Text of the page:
Love Your Heart

Doctor using a stethoscope listen to the heartbeat of the Black elderly patient

February is not just about roses and chocolates; it’s also American Heart Month, a time to tend to our own heart’s wellbeing. Almost half of the U.S. population has at least one of the three key risk factors for heart disease (high blood pressure, high cholesterol, or smoking) and about one in five dies from it. So, protecting your heart is just as important in life as it is in love.

The heart ensures our entire body receives the oxygen and nutrients it needs to function optimally. When the heart is healthy, so is the rest of our body. But poor cardiovascular health can lead to a myriad of health issues, such as heart disease, high blood pressure, and stroke.

You can’t control all heart disease risks, such as age or family history. Still, there are many actions you can take, starting today, to support your heart.

Stop smoking

Using tobacco increases the likelihood of heart disease and heart attack. Nicotine raises blood pressure while carbon monoxide from cigarette smoke reduces the amount of oxygen your blood can carry. Smoking can damage both the heart and the blood vessels.

Stay active

Regular physical activity is connected to lower blood pressure, higher “good” cholesterol, and better blood sugar and weight levels. Exercise can also reduce inflammation and heart disease risk. Aim for about 30 minutes a day doing your favorite brisk activity.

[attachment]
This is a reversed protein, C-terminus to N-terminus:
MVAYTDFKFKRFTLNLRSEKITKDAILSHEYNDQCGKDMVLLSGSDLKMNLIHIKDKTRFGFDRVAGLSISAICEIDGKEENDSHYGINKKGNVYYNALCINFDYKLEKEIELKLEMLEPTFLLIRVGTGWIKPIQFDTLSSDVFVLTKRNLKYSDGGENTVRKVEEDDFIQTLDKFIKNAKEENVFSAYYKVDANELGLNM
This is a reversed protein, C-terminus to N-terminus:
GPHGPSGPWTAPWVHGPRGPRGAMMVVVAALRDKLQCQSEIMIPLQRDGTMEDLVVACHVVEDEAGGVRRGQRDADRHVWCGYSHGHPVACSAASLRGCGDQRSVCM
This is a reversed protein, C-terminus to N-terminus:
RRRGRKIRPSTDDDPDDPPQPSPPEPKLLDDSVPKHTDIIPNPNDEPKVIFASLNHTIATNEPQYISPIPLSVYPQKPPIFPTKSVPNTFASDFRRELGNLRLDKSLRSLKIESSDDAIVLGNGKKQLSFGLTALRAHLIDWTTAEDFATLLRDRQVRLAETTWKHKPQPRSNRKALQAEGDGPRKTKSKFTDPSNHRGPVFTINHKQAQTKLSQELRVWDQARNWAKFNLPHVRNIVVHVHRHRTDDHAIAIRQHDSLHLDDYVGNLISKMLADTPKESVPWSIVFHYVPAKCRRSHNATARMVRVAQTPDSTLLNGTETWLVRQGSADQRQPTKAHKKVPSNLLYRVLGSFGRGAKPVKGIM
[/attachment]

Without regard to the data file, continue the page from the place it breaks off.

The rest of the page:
Eat well

A heart-healthy diet is key to maintaining cardiovascular wellbeing. Diets rich in fruits, vegetables, whole grains, and lean proteins support your heart while saturated fats, trans fats, and sodium may damage it. Cut down on alcohol, as well; no more than two drinks per day for men and one for women is the recommended allowance.

Prioritize mental health

Stress and anxiety can take a toll on your heart. Try activities such as meditation, deep breathing exercises, or mindfulness to reduce stress. Adequate sleep also plays a crucial role in improving your ability to process stress.

Get regular check-ups

Since early detection and management can significantly reduce the risk of cardiovascular diseases, schedule regular check-ups with your healthcare provider. They can monitor your blood pressure, cholesterol levels, and overall heart health; they can also offer advice on smart lifestyle choices and help you keep any risk factors under control.

Connect with loved ones

Did you know that you can protect your heart by visiting with people you care about? Research suggests that loneliness increases heart disease risk by 27% in people over 50. Staying socially connected lowers anxiety levels and depression – which means a lowered risk of heart disease. Find time to spend time with those you love.

This Valentine’s Day show some love to your own heart! Commit to a heart-healthy future so you can enjoy more years with those who make your heart skip a beat in a good way.

Categories: Aging Well, Senior Health